The Foo Fighters have been a dependable institution in rock music for over 20 years, and even if their music isn't breaking any new ground, their longevity and consistency are impressive.
Precisely how consistent they've managed to be is remarkable given how much they've tried to change things up on recent records. Wasting Light was hyped for the Nirvana reunion and use of all-analog gear; Sonic Highways had a TV series documenting the subgenres and histories of the eight cities they worked in. The "making of" video for Concrete and Gold features a comically casual narration from Grohl about working with a big pop producer and a guest list including Shawn Stockman (of Boyz II Men), Justin Timberlake, Lady Gaga and, oh yeah, Paul McCartney too.
Despite all this, these records are all still unmistakably Foo Fighters — they are their own sonic black hole, and any other musicians they work with inevitably just get sucked in. There are slight variations, sure, but for the most part of Concrete and Gold, it's the same anthemic, meat 'n' potatoes arena rock we've come to expect; a little more punk or metal aggression here, a little more acoustic balladry there, but the mould is the same.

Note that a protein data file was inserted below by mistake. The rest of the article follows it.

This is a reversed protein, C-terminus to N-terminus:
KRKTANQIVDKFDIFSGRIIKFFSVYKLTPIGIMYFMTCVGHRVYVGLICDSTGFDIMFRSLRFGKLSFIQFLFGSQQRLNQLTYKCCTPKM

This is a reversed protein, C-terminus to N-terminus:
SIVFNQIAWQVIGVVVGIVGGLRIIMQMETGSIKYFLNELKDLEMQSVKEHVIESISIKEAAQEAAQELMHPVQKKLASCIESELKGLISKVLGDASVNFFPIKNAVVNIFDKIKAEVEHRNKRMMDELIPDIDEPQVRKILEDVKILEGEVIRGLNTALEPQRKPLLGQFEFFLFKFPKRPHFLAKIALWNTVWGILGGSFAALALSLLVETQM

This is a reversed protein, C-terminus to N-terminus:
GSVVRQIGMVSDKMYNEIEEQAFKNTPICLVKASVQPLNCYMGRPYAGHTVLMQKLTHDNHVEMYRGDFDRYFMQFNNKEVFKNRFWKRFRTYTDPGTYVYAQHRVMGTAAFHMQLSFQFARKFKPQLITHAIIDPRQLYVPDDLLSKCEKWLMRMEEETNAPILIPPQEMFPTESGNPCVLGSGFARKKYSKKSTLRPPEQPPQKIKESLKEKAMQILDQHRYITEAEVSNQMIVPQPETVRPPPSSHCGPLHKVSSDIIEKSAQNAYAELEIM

That said, there are some gestures towards the edges of their comfort zone. "Dirty Water" has a sneaky twist, with two extra beats added to the verse structure; "Happy Ever After (Zero Hour)" is in their acoustic ballad style, but with a jazzier chord progression more likely inspired by the Beatles; "Sunday Rain" features a rare (but not unheard of) lead vocal from drummer Taylor Hawkins.
These quirks and Greg Kurstin's pop production help the record sparkle, but there's nothing life-changing for the band or the listener here. It's still a fun time, though. (Roswell/RCA)